"They are in the exact same boat that so many others throughout New Jersey are in," said Arthur M. Fierro, president of the Seaside Heights Property Owners' Association, a group of about 700 who own homes in what ultimately became one of the worst areas for Sandy destruction.
"These are not rich people; these are people who scrimped and saved or inherited a property that had been passed down through the generations," he said.
A stretch of hundreds of oceanfront homes in Seaside, Ortley Beach, and Mantoloking was virtually washed out to sea by the storm, many owned by out-of-towners.
"The second-home property owners are the unsung victims of Sandy. . . . Nobody from the government wants to deal with them," said Fierro, adding that there were an estimated 100,000 significantly damaged properties owned by secondary homeowners in the state's four Shore counties.
The properties account for billions in tax ratables, he said, and those who own them - many out-of-state residents - provide a stable economic backbone for communities along the coast.
The precise number of such properties is unknown, says the state Department of Community Affairs. Property records in communities - often based on tax information - do not reflect whether a home is used as a summer, or "second," residence or as a year-around home.
"When you think about the enormity of the impact that so many properties can have on these individual towns if people walk away from the properties, end up selling them for peanuts, or leave them boarded up for years because they don't have the money to make repairs," Fierro said, "what's going to happen to the tax-ratable base?"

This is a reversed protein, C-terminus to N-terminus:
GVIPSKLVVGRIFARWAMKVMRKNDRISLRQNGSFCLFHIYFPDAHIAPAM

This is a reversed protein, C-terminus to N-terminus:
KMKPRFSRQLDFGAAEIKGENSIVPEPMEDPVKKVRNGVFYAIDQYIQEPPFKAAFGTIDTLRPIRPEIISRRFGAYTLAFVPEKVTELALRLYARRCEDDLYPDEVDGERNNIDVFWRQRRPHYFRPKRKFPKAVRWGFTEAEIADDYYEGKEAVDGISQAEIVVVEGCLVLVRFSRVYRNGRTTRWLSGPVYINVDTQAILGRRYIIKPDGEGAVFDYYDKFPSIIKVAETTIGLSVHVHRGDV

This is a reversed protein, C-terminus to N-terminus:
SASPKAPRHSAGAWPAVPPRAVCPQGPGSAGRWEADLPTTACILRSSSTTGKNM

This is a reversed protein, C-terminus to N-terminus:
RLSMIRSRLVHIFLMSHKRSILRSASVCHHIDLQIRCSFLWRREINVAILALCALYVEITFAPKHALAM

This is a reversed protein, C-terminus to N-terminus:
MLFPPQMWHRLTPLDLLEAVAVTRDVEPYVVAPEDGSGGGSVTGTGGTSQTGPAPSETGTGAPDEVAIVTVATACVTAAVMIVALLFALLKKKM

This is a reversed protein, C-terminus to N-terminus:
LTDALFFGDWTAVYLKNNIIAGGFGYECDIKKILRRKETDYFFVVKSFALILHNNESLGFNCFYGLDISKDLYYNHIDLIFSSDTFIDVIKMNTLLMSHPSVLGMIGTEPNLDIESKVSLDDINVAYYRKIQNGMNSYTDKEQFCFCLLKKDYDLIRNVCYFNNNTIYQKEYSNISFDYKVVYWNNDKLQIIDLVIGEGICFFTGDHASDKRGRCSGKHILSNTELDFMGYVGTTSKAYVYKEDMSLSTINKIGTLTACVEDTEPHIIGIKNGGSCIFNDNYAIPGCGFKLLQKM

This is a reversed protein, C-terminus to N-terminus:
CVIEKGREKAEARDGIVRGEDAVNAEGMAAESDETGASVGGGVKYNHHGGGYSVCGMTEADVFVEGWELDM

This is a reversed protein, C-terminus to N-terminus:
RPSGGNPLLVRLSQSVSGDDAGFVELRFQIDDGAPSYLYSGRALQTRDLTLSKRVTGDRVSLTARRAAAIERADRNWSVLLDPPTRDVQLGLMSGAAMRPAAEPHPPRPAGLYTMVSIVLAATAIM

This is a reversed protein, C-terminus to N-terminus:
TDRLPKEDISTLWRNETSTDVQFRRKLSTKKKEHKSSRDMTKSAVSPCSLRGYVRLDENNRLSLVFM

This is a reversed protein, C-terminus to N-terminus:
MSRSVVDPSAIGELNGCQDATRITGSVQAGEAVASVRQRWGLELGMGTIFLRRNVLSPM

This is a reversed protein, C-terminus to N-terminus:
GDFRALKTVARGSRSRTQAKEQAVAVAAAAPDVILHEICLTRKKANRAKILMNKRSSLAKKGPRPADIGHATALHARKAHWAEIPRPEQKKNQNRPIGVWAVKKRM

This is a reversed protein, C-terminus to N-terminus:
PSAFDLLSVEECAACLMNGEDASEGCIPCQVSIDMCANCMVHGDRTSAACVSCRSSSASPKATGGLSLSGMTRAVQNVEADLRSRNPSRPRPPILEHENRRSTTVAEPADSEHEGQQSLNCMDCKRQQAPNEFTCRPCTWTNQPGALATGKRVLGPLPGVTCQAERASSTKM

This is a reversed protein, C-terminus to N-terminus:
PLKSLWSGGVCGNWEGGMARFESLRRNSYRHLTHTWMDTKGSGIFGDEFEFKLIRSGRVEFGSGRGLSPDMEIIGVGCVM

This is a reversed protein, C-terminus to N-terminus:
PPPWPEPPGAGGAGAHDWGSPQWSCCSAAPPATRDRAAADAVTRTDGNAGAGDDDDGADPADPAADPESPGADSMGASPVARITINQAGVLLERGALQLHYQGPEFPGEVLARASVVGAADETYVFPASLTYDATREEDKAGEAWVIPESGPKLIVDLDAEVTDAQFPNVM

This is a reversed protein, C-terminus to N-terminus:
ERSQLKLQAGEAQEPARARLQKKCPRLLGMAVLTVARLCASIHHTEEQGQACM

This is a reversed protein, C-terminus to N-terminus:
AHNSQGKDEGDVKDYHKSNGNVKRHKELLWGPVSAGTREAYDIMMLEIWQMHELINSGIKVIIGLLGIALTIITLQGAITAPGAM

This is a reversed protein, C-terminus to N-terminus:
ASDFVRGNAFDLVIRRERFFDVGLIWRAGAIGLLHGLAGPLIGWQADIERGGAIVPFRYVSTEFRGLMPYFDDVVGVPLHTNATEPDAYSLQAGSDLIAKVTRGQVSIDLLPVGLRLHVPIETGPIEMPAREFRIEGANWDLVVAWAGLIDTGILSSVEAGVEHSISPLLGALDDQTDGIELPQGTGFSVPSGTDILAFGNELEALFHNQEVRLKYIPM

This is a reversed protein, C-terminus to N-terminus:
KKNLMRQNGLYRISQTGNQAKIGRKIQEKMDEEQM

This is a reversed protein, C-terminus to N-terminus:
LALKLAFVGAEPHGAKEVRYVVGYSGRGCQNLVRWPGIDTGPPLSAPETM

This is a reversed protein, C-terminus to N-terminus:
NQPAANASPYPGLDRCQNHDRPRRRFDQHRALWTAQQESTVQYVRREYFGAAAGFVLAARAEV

That is a question no one seems to have an answer to, but that worries municipal officials, said Jennifer Blumenthal, city manager for Brigantine.
"From the time Sandy hit and we saw that aftermath, that is something that we've had big concerns about," Blumenthal said. About half of the town's 8,900 properties are secondary homes.
Blumenthal said about 2,700 homes in Brigantine sustained damage during Sandy, with about 250 of those in the Atlantic County town substantially damaged.
Most of the secondary homeowners are choosing to demolish the properties and start over, because private flood insurance is covering some of the cost, she said, while there is no funding available for repairs through the government.
"We get calls constantly from secondary homeowners asking for help, asking us what they should do," Blumenthal said. "But there's just nothing out there, no place where we can direct them. And these are not rich people."
Always a struggle
Joyce Rickter, 73, a resident of Brigantine's north end, agrees.
"Our primary home in Florida was something my husband and I bought as an investment so we would have something when we got old," Rickter said. "But it had always been a struggle for us to maintain two homes, but we did it for 25 years. This storm was the final kick in the pants for me, though. One of the houses has to go, and I can't sell this one in the condition it's in."
It has been tough, too, for Frank Columbo, 43, a bartender from Jersey City, whose Ortley Beach bungalow was washed away in the storm. He had inherited the tiny four-room house 10 years ago from an uncle.
"People think we're millionaires because we owned a second home . . . and we're not," he said. "Some years, it was hard for us to scrape together to pay the taxes. Now we just don't know what we're going to do."
He said he had fielded offers for his land, whispering the "paltry" amounts he's been offered - "$10,000, $20,000" - for his lot. He added: "I know I'm not selling to some developer."